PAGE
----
The news this week that Bradford-based supermarket Morrisons has lost market share for the first time since 2007 will make grim reading for new chief executive Dalton Philips.
According to market research group Kantar Worldpanel, Morrisons' market share fell from 12.1 per cent to 12.0 per cent in the 12 weeks to November 28.
Analysts say that Morrisons has been hit by a triple whammy of customers trading up, big store openings by Sainsbury's and Tesco and a rejuvenated Asda.
In addition the boost from its acquisition of Somerfield stores has started to fade.
In contrast Tesco, the UK's biggest retailer, grew its share of the grocery market for the first time since May.
Tesco was helped by a drive to increase rewards to its most loyal customers, despite the recent glitches with its Christmas loyalty card promotion.
Sainsbury's, the third biggest player, was the fastest-growing of the UK's top four supermarket groups in the 12 weeks to November 28, continuing its recent winning streak. Its market share rose from 16.1 per cent to 16.4 per cent.
Leeds-based Asda, which is second after Tesco, managed to hold its market share for the first time this year at 17.0 per cent.
Asda, which is owned by US retail giant Wal-Mart, is enjoying a renaissance under new chief executive Andy Clarke.
He will be thrilled that the revamp of the group's own-label range, now called "Chosen by You", is going down so well with customers.
He rightly identified that Asda shoppers had become cheesed off with the food not being up to the chain's former standards and has set the group back on track.
Kantar also highlighted strong growth at premium retailers, with upmarket chain Waitrose continuing to outpace its larger competitors with its market share growing from 3.9 per cent to 4.1 per cent in the 12 weeks to November 28. It appears that many shoppers are tired of downtrading. There is some truth in former enterprise adviser Lord Young's comments that most people have never had it so good, even though the remarks cost him his job.
If you're lucky enough to keep your job in this environment, then the reduction in mortgage repayments means a sizeable proportion of the population are significantly better off.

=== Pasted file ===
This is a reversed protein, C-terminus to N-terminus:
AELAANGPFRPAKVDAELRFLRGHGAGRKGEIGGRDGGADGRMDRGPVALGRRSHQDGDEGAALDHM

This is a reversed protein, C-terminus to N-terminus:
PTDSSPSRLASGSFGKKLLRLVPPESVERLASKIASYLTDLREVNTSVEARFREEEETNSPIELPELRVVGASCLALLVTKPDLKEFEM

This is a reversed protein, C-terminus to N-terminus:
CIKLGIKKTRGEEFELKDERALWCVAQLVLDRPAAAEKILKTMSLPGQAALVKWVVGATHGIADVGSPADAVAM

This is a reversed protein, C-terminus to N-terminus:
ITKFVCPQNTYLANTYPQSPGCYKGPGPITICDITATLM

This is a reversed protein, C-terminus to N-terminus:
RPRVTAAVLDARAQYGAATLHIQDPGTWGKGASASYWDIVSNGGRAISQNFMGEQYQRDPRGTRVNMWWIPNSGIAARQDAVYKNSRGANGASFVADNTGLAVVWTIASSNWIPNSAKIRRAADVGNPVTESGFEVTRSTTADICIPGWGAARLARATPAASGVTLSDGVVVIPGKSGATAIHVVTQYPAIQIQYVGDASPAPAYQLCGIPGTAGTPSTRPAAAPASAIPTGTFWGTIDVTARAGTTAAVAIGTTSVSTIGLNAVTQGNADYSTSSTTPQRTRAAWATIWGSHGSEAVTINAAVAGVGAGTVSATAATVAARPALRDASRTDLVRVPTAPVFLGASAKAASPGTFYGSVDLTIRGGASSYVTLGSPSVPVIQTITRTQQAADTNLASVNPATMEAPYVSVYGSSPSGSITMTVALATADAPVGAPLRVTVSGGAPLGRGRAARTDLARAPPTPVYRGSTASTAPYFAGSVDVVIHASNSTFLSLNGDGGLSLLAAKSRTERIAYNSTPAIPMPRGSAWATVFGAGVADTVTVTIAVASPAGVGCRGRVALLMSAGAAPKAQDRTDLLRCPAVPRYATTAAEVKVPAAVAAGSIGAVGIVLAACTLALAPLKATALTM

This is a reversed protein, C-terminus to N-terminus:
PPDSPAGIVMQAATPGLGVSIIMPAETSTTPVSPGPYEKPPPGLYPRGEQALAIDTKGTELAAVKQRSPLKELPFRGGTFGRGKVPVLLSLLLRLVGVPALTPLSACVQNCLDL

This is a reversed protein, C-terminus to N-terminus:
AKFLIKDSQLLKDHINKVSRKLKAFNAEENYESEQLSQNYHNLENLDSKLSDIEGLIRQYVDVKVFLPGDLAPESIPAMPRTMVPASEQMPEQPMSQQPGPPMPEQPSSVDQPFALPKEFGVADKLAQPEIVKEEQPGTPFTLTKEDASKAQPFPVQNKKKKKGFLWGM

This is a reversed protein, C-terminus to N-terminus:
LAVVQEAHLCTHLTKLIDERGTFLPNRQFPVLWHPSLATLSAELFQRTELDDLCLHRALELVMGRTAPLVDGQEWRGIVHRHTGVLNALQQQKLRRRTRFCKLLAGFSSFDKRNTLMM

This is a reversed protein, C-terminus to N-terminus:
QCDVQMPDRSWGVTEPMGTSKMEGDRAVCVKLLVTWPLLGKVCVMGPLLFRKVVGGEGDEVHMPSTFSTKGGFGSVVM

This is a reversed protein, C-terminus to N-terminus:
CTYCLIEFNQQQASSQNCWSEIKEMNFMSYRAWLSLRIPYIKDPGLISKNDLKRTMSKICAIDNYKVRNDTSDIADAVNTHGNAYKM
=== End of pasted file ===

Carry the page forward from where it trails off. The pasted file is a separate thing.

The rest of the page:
In the lead-up to Christmas people want to forget their economic woes and treat the family. That means splashing out on affordable luxuries.
Mr Philips might want to take a leaf out of Asda's book and try a revamp of Morrisons' premium range "The Best".
However if the economists are right and we are set for an austere New Year, with Legal & General predicting that the VAT rise in the New Year will lead to a drop off in consumer spending, then shoppers might return to Morrisons.
This could well be a seasonal blip. Mr Philips will be crossing his fingers that that's the case.
n As booming figures from the CBI's industrial trends survey show, British manufacturing is getting a healthy boost from the weak pound which is buoying exports.
The CBI's total order book balance spiked up to a 30-month high of -3 per cent in December from -15 per cent in November, way above analysts' expectations.
But no-one expects this to last forever. How well can manufacturing activity hold up as stock rebuilding draws to a close, exchange rates are re-balanced, spending cuts weigh down on domestic demand and slower global growth threatens foreign demand?
Amid this medium-term uncertainty, Blackfriar found it refreshing to hear one Yorkshire industrialist call for the sector to stand on its own two feet.
Even as South Korean protectionism and BP's Gulf of Mexico oil spill dragged down Sheffield gas cylinder firm Pressure Technologies' annual results, its chief executive John Hayward said manufacturing should stop going cap-in-hand to government.
"We should be creating an environment in which it (manufacturing) can flourish," he said. "But businesses should be able to stand on their own two feet. If they cannot, they do not deserve to be there."
Pressure was itself the beneficiary of grant funding and investment in its early days, and Mr Hayward said while early funding is vital to give companies a leg-up, they should be able to compete with low-cost rivals if they are good enough.
Mr Hayward told how he clinched a recent deal to buy Hydratron, which designs and makes high-pressure hydraulic pumps, and is embedded in the US oil hub of Houston. In the face of stiff competition, he sealed a 3.3m deal to buy the firm by showing its owner around his Sheffield factory.
"The important thing is proving to people that you care about manufacturing," he said. "Where does British manufacturing industry do well? It does well where you get good design and engineering know-how. It cannot be easily replicated."